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psych l&m exam3


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Retrieval Inhibition
access to nonretrieved items seems to be blocked by successful retrieval of related items
Testing Effect
taking a memory test not only asses what one knows, but also enhances later retention
Mere Exposure Effect
more exposures usually increase liking of neutral stimuli because of fluency and decreased uncertainty
generalized conceptual knowledge used in understanding - meaningfully organizes concepts -tells us what to expect and also what unstated information we can infer
event schemas
*Thematic Organization Point* - high-level analogies between instances that have similar structure but differ in their (context?) *music or story genres*
*Memory Organization Packets* - events or facts that can be shared across different schemas * paying, tipping, make an appointment
specific details about an individual situation
Whorfian Hypothesis
language determines perceptions and representations
Rosch against Whorfian Hypothesis
- showed that people in Dani Tribe with very limited color vocabulary could still discriminate colors without teaching them the words for the colors - also showed same advantages for focal colors as did other cultures
Focal colors
colors that are consistently and quickly named
Mutual Influences of Whorfian hypothesis - storage and representation of concepts
Experience can give you richer representations - better understanding of relations and distinctiveness - which you may use language to express - using more precise terms may help memory - add to and/or cue distinctiveness
Learning new concepts
Best to start with consistency: establish structure THEN: increase diversity and generalization - elaborative processing
the impairment in recognizing objects
Category aphasias
defects in the comprehension and expression of language - have problems producing words in certain categories
Change Blindness
when sensory memory fails to guide your attention (fail to see changes)
Tonic Activity
Greater activity in brain BEFORE presentation of to-be-remembered items *overall attentional state - are you ready to process?
Turke-Brown Bottom Lines
- more activation of RELEVANT regions at initial exposure associated with better recognition (explicit memory) - also associated with greater priming-related reductions in activity and RT - Deactivation of regions associated with IRRELEVANT thought is important, too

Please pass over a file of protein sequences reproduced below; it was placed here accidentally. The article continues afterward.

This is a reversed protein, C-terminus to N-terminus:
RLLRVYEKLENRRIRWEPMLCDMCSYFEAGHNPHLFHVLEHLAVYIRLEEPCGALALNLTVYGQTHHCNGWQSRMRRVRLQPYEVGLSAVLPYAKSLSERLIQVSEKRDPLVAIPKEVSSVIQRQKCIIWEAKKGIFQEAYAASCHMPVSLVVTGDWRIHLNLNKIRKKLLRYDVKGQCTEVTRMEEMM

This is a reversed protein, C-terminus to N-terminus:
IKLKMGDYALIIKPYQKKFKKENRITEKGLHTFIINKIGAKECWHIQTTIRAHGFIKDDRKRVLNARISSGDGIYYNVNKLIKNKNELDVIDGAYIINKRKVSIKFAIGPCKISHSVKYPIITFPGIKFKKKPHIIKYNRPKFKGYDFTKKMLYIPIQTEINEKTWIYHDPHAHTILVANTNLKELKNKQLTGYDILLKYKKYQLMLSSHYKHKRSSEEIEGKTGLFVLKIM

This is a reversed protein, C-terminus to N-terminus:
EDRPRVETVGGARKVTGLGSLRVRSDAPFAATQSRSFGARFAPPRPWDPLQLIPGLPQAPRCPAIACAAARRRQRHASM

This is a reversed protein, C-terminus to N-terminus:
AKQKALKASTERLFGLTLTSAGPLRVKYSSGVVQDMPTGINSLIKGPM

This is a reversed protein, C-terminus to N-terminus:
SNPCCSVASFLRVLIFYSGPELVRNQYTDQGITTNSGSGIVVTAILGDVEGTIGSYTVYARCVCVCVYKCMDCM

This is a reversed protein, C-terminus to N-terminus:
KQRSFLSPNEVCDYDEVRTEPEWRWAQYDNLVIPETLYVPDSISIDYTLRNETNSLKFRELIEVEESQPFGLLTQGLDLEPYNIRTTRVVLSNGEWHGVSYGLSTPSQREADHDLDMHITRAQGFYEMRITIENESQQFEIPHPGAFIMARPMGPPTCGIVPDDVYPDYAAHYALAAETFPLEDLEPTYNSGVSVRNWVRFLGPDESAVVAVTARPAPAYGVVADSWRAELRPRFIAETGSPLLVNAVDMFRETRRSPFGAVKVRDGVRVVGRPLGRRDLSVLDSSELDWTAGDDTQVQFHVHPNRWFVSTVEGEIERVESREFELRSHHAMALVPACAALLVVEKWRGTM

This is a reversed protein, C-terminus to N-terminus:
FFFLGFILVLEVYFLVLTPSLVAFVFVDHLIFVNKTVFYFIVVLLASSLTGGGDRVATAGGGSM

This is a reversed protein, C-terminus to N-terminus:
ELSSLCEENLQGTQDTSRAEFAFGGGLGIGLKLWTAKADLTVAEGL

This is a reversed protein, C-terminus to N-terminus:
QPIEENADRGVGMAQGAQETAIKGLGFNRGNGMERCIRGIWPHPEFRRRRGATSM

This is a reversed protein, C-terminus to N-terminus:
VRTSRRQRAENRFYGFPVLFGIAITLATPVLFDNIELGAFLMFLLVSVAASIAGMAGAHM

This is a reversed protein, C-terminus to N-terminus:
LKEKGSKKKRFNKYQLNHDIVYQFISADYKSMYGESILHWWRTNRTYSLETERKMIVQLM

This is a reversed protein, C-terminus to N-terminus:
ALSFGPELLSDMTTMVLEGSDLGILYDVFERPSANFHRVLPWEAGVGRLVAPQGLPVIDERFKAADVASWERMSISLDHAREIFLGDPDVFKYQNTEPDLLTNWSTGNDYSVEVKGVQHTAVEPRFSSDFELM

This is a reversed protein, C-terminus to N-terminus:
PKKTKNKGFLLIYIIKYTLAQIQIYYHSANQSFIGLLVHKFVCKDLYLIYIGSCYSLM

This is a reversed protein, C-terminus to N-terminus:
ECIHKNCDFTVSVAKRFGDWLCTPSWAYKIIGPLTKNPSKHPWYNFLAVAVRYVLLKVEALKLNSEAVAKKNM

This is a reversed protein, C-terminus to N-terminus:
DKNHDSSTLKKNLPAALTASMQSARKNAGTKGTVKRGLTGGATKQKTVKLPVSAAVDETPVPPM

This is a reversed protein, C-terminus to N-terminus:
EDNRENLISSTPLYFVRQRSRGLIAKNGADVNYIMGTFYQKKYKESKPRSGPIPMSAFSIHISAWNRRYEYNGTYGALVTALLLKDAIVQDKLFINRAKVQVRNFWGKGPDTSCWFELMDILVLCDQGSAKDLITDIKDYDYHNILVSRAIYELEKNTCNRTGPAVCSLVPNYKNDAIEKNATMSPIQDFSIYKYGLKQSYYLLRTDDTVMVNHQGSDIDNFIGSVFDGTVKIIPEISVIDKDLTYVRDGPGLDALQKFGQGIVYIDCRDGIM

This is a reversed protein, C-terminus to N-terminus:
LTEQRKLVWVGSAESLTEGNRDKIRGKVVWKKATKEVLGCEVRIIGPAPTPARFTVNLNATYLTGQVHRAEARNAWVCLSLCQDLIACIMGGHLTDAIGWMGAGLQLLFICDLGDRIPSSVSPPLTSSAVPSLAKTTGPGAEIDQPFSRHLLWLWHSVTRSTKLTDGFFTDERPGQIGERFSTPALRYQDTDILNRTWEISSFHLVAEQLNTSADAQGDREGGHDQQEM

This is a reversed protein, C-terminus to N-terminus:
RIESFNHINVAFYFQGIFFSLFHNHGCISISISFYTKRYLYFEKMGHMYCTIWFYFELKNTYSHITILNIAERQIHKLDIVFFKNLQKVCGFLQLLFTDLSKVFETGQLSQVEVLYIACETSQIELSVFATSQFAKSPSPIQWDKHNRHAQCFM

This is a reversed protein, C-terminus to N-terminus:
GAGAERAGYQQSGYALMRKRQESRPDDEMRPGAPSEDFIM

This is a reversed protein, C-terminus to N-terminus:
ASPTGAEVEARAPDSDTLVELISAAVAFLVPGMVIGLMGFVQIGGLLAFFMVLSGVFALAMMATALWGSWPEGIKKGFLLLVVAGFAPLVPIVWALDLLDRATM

The default mode
- Directing attention AWAY from internal irrelevant processes - vs. external (distraction)
Attention to Memory Model proposes that
- DPC is associated with the allocation of attentional resources to memory retrieval according to the goals of the rememberer - VPC is associated with the capture of attentional resources by relevant memory cues and/or recovered memories
Direct Retrieval
- A cue interacts automatically with information that is stored in memory - mediated by MTL and depends on bottom-up mediated by the VPC
Indirect Retrieval
- target memory is not automatically elicited by the cue: it has to be recovered through a strategic search process - mediated by prefrontal cortex and is attentionally demanding. depends on top-down mediated by DPC
Retrograde Amnesia
the loss or inability to remember information that was previously stored in LTM
Anterograde Amnesia
the inability to store new information in LTM
Source Memory
memory for the context in which an item or event was previously encountered
Mental Imagery
the visualization of images in the mind's eye' in the absence of a stimulus
correctly recognized old items in a recognition-memory test
Correct Rejections
correctly recognized new items in a recognition-memory test
Memory Neglect
Inability to spontaneously detect details in retrieved memories (impaired BU) but a preserved ability to search and find these details when guided by specific goals (spared TD)
involves a decrease in accessibility of information over time * Forgetting things that are irrelevant can lead to better memory for things that ARE relevant*
inattentive or shallow processing that contributes to weak memories of ongoing events or forgetting to do things in the future *Prevents from an overwhelming clutter of useless details*
Temporary inaccessibility of information that is stored in memory (strong feeling of knowing - TOT) *All information that is potentially relevant to a retrieval cue does not automatically spring to mind and cause mass confusion*
Attributing a recollection or idea to the wrong source - source memory errors *Good so that we do not retain all of the contextual details of our numerous daily experiences* Amnesics have advantage cuz less associations so less false memories
Refers to the memories that are implanted as a result of leading questions or comments during attempts to recall past experiences
Involves retrospective distortions and unconscious influences that are related to current knowledge and beliefs *No schemas would mean no development of accurate expectations of events that are likely to unfold in familiar settings